Battle Armor for the Talent War

In the late 1990s, Steven Hankin of McKinsey coined the phrase “the war for talent.” The intent of that label was to warn businesses that a talent shortage was imminent and that if companies didn't engineer a focused effort for recruiting, retaining, and developing key employees they would be vulnerable. Well, as the late Yogi Berra famously observed: “It’s déjà vu all over again.”

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Four years ago, McKinsey predicted that by 2020 “there will be as much as an 18 million worker shortfall in the world's richest countries. They'll be producing too few of the workers businesses really need, and too many with only high school or vocational training.” That’s just four years from now. It appears the worker shortfall on the horizon is about to produce yet another war for talent.  Therefore, what? What does this mean for your business and what should you be doing as a result?

At a minimum it means you need to start amassing the armor you’ll need to fight the battle for skilled workers that’s coming.  Every aspect of your value proposition needs to be evaluated and probably improved within six areas of primary focus.

Talent War Armor

  1. Standards. Every organization wants to attract premier talent, not just good talent. But "premier talent" isn't a good enough filter for a business to use in determining who will help it succeed. Beyond that descriptor a company needs specific standards to guide who it should try to attract. What is the success criteria that will guide who you will recruit? What are the cultural factors that will determine whether or not the people you’re bringing on will be able to not just do well in their role but soar? For what outcomes will your future talent have stewardship and how will they need to demonstrate their ability to achieve them? What is the underlying organizational value system new recruits will need to embrace and which will act as a magnet for the talent you really want to attract?  These and many other questions should form the basis of the recruiting standards you will follow in waging the talent war. Companies with standards attract great people who become warriors for the mission and vision of the organization. Those without them perish in the battlefield.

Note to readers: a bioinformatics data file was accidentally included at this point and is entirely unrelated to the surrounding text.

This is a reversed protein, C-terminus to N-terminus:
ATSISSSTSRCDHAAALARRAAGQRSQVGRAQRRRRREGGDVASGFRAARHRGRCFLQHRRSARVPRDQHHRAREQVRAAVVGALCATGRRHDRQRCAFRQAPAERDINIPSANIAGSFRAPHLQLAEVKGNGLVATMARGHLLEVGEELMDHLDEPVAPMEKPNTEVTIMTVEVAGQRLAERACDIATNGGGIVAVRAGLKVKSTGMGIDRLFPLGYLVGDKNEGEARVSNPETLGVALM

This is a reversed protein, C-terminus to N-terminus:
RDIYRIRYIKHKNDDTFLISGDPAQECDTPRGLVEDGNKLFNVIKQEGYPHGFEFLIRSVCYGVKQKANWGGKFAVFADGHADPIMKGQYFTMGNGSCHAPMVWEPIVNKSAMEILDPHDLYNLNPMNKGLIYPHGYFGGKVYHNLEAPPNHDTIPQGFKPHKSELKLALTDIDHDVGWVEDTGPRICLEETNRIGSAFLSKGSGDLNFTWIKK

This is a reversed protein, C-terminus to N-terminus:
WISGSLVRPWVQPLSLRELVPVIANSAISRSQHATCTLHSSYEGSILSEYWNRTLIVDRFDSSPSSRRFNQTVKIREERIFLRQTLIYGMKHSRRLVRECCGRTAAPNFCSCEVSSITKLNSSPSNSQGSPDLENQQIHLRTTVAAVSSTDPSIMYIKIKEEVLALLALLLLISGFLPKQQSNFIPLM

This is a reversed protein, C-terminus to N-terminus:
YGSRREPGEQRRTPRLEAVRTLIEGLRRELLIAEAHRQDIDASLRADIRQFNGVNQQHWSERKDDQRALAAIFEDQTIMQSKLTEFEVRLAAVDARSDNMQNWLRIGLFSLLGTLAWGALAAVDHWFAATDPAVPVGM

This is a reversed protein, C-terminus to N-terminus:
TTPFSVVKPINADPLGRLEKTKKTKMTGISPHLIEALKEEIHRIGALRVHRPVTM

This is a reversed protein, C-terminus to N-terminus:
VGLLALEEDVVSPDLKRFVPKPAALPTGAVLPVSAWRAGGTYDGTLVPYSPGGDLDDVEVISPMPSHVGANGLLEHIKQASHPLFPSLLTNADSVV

1. Vision. Premier talent wants to be compelled by where your business is headed and the role you see for them. If they don’t have a clear vision of how their contribution is needed for the company to achieve its growth goals, they will look elsewhere. Top performers are looking for a unique opportunity. They want to marry their capabilities with the resources of a company and watch magic be made. They may believe you have a good product and will do "well enough" as a result. But if you can’t demonstrate where they fit in the future of the company, they won't be compelled by your story. They want to know how their talents are needed to bring the future company to reality; why they will be an integral part of what happens. (By the way, this is also true of the key producers within your organization right now.)